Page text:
DALLAS - Moody's Investors Service said last week that a fourth consecutive yearly drop in Dallas County property values continues to pressure local agencies as they finalize fiscal 1993 budgets.

Moody's analysts said in a statement that despite $1 billion in new residential and commercial property, many Dallas County taxing districts continue to see a decline as existing property values keep falling two years after many local officials predicted a rebound would begin.

"We're just noting that this negative trend is continuing and that it's something we're concerned about," said Steve Levine, assistant vice president and supervisor at Moody's, which issued the statement after the latest appraisals were finalized. Over the next 60 days or so we'll be reviewing the credits there."

Moody's reported that county-wide property values have fallen $12.9 billion or 11.5% from their peak 1989 level. Many blame the continued slide on the Resolution Trust Corp., the federal agency charged with disposing a failed thrifts.

"The RTC continues to put depressed properties on the market," said Winston Evans, director of the Dallas Department of Revenue and Taxation. "You've got so much space on the market, it has an effect on rents and development."

Other officials agree, saying that overcapacity continues to stem the need for new office space. The first new complex built in downtown Dallas since the 1980s oil bust is the recently opened headquarters for the Federal Reserve Bank of Dallas.

"There is no incentive to build when you have existing buildings that the RTC can dump for half the cost of building new space," complained one local government official, who asked not to be identified. "They could sell those properties without driving us into the ground."

But a spokesman for the trust corporation rejected a was hurting property values, noting that the agency paid nearly $100 million in property taxes to Texas governments last year.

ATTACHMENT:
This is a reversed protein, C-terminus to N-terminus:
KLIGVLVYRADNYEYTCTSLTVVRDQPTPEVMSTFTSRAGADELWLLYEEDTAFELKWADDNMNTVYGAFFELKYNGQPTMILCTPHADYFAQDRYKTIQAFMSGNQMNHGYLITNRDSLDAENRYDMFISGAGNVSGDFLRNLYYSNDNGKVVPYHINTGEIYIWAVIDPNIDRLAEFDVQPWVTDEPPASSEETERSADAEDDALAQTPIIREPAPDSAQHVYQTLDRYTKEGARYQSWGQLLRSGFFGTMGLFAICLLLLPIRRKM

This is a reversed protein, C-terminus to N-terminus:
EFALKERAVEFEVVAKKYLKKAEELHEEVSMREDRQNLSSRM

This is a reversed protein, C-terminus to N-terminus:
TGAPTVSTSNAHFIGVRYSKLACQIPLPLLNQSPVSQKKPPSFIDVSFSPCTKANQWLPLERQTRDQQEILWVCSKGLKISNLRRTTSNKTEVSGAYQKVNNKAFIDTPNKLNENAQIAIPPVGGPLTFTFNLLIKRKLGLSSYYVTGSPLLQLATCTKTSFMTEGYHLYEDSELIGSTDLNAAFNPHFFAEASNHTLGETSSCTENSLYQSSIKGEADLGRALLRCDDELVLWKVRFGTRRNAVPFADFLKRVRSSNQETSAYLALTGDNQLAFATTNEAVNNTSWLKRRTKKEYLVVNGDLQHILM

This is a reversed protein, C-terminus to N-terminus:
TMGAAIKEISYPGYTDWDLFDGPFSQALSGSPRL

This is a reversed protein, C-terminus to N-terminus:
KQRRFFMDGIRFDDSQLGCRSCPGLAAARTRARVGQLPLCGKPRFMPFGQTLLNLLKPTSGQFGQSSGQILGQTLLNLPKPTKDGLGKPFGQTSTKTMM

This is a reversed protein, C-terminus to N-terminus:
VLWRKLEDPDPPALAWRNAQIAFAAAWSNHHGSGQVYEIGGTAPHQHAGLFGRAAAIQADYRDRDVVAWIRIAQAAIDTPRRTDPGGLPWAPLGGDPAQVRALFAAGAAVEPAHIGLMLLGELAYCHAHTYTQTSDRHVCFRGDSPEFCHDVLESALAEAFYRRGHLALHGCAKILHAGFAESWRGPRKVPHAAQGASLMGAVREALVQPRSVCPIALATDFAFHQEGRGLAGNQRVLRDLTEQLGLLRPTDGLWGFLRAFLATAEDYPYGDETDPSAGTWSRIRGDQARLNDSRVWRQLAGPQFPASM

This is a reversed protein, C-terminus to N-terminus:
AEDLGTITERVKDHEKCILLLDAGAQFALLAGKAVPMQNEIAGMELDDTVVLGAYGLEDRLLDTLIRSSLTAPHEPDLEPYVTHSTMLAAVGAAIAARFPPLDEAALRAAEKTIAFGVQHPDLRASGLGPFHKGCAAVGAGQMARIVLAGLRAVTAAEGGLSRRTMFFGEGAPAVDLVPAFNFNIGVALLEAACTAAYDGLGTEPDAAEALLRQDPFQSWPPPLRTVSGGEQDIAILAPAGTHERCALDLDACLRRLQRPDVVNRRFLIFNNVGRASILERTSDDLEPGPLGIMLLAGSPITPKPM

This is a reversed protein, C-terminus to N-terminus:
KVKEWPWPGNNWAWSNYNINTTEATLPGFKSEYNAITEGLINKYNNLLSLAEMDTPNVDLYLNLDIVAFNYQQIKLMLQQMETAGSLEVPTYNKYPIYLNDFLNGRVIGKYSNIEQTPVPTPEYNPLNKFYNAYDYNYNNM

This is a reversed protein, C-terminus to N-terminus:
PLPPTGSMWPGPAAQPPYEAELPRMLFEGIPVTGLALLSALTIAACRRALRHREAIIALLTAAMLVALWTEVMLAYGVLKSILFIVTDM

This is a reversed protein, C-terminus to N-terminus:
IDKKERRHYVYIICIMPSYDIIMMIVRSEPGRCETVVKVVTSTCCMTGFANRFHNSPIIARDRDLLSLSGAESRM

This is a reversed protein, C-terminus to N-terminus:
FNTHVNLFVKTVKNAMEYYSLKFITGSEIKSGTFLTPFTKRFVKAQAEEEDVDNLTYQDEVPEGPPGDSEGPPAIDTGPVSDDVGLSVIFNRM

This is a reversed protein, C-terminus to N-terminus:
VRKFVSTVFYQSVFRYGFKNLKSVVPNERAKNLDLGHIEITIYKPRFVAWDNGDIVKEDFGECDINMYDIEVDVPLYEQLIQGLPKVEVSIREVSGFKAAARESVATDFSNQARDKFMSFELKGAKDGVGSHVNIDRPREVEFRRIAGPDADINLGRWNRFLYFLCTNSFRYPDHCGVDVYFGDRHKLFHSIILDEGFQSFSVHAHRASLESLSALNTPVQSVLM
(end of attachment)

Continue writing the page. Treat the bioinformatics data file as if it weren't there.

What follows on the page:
"The RTC is tired of being the whipping. boy for all the problems that occurred economically in this state," said Teresa McUsic, spokeswoman in the agency's Dallas office. "I don't think our impact is that great because our portfolio [of properties] is small all over Texas."

She said that after selling $3.3 billion of properties since opening in 1989, the agency still holds $5.3 billion of assets. That figure represents about 1.2% of the total property values statewide, she explained.

While many concede the worst fallout from the mid-1980s bank failures in Texas may be over, they are not certain when property values in North Texas may begin a strong recovery. Already, values are improving statewide.

Texas Comptroller John Sharp reported earlier this year that statewide property values had risen 2.5% to $667 billion in 1991. Among the state's six economic regions, the Gulf Coast area, which includes Houston, showed the strongest recovery with a 3.9% increase in values.

At the same time, the Metroplex, the region that includes Dallas and Fort Worth, showed a decline of 0.8% to $202.5 billion. However, the sharpest drop was in the state's central corridor of Austin, where values slipped 2.9% in 1991 to $112.7 billion.

"Austin seems to have bottomed out now." Mr. Levine said yesterday. "Dallas County seems to be the one that's hit the hardest and longest. I think it's just that the economy has been wallowing."

Moody's said that property values varied even within Dallas County. For instance, triple-a rated Dallas saw values fall another 5.8%, or $2.5 billion, from last year. The Dallas Independent School District, the only metropolitan school with a triple-A rating, saw a similar drop, marking the fifth consecutive year of decline for its tax base.

The decline means a higher tax rate for the city. Mr. Evans said the proposed fiscal 1993 budget will likely include nearly a nickel increase in the tax levy, pushing it to 67.44 cents per 100 of assessed valuation. At the same time, the city's operating budget will decline nearly $2 million to $980 million next year.

While most taxing districts experienced some decreases, Moody's said some suburban pockets prospered. For instance, Coppell saw values grow 7% or $65.4 million as development took off in the city, which is in a growth corridor near the Dallas-Fort Worth International Airport.

Meanwhile, Rowlett's tax base grew 5.5% or $36.7 million in the last year as residential development took off in the northeast part of the county.

But whether renewed development at the edges of Dallas County bodes well for the area's largest credits is not certain.

"It's not really clear yet how much the development is going to reverse itself in the city," Mr. Levine said.

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